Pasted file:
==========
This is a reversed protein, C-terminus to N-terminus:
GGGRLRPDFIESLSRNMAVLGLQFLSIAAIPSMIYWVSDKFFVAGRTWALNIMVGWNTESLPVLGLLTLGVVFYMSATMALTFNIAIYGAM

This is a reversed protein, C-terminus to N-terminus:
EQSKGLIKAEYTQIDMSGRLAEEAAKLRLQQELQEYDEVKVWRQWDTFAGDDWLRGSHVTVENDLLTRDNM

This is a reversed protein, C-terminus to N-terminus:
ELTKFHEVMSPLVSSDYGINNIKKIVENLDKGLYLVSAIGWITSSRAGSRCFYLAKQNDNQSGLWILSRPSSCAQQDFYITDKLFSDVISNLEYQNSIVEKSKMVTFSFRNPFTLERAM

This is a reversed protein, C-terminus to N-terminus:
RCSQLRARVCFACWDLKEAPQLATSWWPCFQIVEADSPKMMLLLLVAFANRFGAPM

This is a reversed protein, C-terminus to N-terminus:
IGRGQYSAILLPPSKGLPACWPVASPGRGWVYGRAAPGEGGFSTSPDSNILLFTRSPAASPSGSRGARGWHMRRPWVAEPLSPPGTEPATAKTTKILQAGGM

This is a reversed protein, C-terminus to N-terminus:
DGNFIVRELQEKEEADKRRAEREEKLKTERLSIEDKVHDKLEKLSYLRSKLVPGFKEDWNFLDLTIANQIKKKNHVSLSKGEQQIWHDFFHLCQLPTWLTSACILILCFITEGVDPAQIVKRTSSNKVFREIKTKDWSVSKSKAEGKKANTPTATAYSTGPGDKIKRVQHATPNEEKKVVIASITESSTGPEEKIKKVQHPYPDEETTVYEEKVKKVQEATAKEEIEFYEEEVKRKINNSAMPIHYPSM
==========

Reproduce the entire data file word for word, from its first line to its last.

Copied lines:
This is a reversed protein, C-terminus to N-terminus:
GGGRLRPDFIESLSRNMAVLGLQFLSIAAIPSMIYWVSDKFFVAGRTWALNIMVGWNTESLPVLGLLTLGVVFYMSATMALTFNIAIYGAM

This is a reversed protein, C-terminus to N-terminus:
EQSKGLIKAEYTQIDMSGRLAEEAAKLRLQQELQEYDEVKVWRQWDTFAGDDWLRGSHVTVENDLLTRDNM

This is a reversed protein, C-terminus to N-terminus:
ELTKFHEVMSPLVSSDYGINNIKKIVENLDKGLYLVSAIGWITSSRAGSRCFYLAKQNDNQSGLWILSRPSSCAQQDFYITDKLFSDVISNLEYQNSIVEKSKMVTFSFRNPFTLERAM

This is a reversed protein, C-terminus to N-terminus:
RCSQLRARVCFACWDLKEAPQLATSWWPCFQIVEADSPKMMLLLLVAFANRFGAPM

This is a reversed protein, C-terminus to N-terminus:
IGRGQYSAILLPPSKGLPACWPVASPGRGWVYGRAAPGEGGFSTSPDSNILLFTRSPAASPSGSRGARGWHMRRPWVAEPLSPPGTEPATAKTTKILQAGGM

This is a reversed protein, C-terminus to N-terminus:
DGNFIVRELQEKEEADKRRAEREEKLKTERLSIEDKVHDKLEKLSYLRSKLVPGFKEDWNFLDLTIANQIKKKNHVSLSKGEQQIWHDFFHLCQLPTWLTSACILILCFITEGVDPAQIVKRTSSNKVFREIKTKDWSVSKSKAEGKKANTPTATAYSTGPGDKIKRVQHATPNEEKKVVIASITESSTGPEEKIKKVQHPYPDEETTVYEEKVKKVQEATAKEEIEFYEEEVKRKINNSAMPIHYPSM